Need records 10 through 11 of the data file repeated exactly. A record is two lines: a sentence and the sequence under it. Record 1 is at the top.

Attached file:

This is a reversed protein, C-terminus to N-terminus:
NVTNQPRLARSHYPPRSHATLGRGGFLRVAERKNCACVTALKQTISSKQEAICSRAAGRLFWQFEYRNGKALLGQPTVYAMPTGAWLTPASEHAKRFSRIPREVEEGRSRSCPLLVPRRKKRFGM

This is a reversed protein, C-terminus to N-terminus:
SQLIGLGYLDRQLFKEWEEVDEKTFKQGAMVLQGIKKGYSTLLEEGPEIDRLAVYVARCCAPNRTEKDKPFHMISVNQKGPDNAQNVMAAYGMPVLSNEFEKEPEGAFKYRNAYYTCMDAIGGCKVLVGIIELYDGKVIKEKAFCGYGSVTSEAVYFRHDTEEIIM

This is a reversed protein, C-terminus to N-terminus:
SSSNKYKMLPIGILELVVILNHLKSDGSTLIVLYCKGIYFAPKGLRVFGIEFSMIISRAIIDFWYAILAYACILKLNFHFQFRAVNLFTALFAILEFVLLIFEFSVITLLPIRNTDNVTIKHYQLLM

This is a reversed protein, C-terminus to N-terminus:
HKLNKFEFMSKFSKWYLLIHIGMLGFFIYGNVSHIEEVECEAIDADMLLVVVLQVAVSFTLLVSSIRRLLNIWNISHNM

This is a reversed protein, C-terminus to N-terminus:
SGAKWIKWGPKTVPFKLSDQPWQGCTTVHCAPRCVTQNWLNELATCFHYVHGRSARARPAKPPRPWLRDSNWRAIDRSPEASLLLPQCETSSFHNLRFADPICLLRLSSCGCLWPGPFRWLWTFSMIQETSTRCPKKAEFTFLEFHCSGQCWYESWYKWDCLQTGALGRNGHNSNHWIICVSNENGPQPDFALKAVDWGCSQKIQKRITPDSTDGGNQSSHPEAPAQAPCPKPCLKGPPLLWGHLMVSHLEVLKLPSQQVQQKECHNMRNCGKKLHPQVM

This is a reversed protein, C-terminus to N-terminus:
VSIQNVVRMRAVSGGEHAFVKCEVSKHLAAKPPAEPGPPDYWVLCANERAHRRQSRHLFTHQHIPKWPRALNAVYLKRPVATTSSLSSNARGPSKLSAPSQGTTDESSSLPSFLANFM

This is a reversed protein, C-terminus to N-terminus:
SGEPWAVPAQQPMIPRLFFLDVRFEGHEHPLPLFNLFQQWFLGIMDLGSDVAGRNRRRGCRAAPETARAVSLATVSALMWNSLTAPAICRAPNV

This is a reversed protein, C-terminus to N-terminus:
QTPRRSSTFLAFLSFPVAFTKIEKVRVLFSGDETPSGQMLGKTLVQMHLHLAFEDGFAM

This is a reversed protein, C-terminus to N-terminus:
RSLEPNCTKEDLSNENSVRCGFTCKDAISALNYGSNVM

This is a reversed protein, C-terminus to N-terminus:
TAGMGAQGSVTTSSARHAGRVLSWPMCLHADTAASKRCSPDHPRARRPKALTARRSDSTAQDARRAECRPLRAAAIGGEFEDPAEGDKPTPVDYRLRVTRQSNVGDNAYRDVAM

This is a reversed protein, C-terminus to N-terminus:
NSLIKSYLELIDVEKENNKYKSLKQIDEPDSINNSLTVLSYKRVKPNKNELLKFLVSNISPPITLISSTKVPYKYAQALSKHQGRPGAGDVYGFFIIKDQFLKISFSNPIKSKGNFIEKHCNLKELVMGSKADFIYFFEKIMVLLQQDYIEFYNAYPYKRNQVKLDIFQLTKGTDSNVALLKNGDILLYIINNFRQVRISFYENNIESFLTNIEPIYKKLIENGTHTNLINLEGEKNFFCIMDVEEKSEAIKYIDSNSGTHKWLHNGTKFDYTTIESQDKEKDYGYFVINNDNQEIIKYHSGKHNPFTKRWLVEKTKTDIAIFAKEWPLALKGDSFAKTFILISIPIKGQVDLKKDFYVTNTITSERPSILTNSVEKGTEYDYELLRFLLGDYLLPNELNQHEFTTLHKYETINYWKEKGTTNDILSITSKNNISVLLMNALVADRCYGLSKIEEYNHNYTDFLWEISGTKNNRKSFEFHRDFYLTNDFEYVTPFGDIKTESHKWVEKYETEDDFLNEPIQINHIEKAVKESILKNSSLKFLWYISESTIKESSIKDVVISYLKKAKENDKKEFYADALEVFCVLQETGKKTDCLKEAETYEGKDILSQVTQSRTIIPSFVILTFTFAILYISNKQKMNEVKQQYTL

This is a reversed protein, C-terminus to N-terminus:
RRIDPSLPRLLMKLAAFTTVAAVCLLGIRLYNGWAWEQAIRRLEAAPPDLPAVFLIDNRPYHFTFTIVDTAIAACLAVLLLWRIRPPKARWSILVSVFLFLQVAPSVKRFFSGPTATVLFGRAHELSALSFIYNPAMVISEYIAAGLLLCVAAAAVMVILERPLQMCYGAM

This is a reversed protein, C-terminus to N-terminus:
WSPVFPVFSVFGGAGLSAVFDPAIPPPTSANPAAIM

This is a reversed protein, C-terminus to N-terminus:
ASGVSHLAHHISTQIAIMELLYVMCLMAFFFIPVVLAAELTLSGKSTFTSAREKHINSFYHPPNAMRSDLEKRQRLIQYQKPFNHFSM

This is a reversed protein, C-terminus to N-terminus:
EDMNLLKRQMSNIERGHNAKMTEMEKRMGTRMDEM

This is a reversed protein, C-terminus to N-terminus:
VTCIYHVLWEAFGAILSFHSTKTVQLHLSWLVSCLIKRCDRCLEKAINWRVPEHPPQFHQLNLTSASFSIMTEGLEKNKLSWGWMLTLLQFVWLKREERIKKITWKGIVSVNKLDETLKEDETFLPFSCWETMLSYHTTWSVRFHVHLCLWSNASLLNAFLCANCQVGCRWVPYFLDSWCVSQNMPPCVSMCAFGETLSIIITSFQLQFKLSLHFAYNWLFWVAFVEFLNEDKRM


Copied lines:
This is a reversed protein, C-terminus to N-terminus:
TAGMGAQGSVTTSSARHAGRVLSWPMCLHADTAASKRCSPDHPRARRPKALTARRSDSTAQDARRAECRPLRAAAIGGEFEDPAEGDKPTPVDYRLRVTRQSNVGDNAYRDVAM

This is a reversed protein, C-terminus to N-terminus:
NSLIKSYLELIDVEKENNKYKSLKQIDEPDSINNSLTVLSYKRVKPNKNELLKFLVSNISPPITLISSTKVPYKYAQALSKHQGRPGAGDVYGFFIIKDQFLKISFSNPIKSKGNFIEKHCNLKELVMGSKADFIYFFEKIMVLLQQDYIEFYNAYPYKRNQVKLDIFQLTKGTDSNVALLKNGDILLYIINNFRQVRISFYENNIESFLTNIEPIYKKLIENGTHTNLINLEGEKNFFCIMDVEEKSEAIKYIDSNSGTHKWLHNGTKFDYTTIESQDKEKDYGYFVINNDNQEIIKYHSGKHNPFTKRWLVEKTKTDIAIFAKEWPLALKGDSFAKTFILISIPIKGQVDLKKDFYVTNTITSERPSILTNSVEKGTEYDYELLRFLLGDYLLPNELNQHEFTTLHKYETINYWKEKGTTNDILSITSKNNISVLLMNALVADRCYGLSKIEEYNHNYTDFLWEISGTKNNRKSFEFHRDFYLTNDFEYVTPFGDIKTESHKWVEKYETEDDFLNEPIQINHIEKAVKESILKNSSLKFLWYISESTIKESSIKDVVISYLKKAKENDKKEFYADALEVFCVLQETGKKTDCLKEAETYEGKDILSQVTQSRTIIPSFVILTFTFAILYISNKQKMNEVKQQYTL